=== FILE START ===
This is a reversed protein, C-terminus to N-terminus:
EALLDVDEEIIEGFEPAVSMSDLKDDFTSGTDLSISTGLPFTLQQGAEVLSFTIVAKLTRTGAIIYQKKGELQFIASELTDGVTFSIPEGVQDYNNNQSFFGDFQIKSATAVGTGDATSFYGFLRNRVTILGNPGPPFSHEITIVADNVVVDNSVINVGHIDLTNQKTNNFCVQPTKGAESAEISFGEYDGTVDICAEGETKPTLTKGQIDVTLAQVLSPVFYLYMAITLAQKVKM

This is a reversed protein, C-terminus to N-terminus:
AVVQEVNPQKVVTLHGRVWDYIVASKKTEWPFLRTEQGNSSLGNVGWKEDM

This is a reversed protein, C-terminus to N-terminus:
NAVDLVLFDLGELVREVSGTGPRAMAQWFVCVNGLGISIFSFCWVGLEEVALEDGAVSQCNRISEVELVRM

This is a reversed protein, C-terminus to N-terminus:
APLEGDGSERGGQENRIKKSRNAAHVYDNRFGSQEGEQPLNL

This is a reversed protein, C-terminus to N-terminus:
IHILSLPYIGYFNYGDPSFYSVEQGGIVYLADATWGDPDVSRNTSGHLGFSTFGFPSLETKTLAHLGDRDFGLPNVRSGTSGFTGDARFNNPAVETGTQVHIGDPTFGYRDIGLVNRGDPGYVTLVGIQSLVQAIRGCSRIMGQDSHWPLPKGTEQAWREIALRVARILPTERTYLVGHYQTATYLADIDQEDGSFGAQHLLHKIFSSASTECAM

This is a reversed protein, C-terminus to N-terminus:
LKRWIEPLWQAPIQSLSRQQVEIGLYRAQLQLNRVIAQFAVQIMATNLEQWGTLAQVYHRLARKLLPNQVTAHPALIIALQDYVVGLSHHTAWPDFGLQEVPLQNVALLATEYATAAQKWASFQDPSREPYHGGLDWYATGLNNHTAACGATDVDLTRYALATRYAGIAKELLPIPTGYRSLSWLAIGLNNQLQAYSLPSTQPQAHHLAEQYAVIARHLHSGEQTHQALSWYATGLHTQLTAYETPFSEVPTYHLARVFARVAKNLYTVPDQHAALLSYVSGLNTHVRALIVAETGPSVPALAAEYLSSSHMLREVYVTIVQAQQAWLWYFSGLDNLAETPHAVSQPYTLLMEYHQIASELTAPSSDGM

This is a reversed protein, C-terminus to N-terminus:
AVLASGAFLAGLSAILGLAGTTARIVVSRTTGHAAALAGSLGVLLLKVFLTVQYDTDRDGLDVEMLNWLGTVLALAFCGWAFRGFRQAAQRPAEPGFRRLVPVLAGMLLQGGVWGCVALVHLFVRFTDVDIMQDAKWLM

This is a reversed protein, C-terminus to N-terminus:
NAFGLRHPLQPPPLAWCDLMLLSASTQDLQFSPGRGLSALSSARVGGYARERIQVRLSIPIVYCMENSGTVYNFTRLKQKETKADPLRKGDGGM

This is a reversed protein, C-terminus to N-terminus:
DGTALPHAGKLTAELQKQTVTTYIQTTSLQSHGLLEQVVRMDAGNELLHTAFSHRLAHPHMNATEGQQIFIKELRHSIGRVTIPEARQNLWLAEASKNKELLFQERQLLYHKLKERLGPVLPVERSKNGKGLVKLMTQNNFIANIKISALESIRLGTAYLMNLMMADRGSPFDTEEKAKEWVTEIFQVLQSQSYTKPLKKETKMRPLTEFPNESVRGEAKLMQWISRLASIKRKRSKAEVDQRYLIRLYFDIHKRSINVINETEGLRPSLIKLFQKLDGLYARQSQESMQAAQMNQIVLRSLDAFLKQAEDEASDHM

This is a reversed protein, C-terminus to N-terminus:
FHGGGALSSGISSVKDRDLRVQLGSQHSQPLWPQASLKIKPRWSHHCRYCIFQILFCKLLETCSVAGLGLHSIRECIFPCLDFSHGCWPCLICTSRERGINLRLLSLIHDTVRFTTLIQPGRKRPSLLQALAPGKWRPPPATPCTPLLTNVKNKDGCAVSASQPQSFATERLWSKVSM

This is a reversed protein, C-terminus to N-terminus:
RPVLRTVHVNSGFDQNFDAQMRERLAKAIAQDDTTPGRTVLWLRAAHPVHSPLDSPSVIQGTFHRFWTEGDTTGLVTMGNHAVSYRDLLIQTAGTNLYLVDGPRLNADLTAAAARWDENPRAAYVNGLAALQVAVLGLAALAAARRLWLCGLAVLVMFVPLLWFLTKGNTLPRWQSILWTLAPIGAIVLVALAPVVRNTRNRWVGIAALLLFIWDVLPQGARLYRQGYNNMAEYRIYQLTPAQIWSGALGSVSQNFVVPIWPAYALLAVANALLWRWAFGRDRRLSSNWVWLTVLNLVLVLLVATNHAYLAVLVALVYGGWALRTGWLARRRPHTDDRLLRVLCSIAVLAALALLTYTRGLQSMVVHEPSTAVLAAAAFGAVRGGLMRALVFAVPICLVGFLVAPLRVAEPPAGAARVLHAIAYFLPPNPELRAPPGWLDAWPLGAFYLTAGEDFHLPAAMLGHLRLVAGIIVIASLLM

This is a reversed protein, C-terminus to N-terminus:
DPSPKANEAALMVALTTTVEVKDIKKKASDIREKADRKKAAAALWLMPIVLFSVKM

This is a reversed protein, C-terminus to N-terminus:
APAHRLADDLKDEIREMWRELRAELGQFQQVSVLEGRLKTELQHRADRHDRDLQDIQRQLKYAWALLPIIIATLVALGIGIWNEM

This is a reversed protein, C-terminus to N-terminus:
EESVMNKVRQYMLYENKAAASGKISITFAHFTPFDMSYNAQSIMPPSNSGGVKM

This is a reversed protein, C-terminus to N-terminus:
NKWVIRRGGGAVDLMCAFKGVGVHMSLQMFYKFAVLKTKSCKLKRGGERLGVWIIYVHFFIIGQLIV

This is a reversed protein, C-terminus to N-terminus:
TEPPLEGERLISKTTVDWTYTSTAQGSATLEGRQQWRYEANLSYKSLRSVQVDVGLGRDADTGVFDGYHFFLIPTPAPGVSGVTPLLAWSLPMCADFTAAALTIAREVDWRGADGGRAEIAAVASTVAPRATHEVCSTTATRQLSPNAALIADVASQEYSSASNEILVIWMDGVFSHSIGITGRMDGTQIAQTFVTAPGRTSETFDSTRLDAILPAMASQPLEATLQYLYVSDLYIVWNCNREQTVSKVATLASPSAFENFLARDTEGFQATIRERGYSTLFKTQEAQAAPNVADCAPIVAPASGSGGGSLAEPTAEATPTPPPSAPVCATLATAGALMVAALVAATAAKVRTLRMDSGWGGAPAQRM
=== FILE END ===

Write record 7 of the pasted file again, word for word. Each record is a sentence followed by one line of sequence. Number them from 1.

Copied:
This is a reversed protein, C-terminus to N-terminus:
AVLASGAFLAGLSAILGLAGTTARIVVSRTTGHAAALAGSLGVLLLKVFLTVQYDTDRDGLDVEMLNWLGTVLALAFCGWAFRGFRQAAQRPAEPGFRRLVPVLAGMLLQGGVWGCVALVHLFVRFTDVDIMQDAKWLM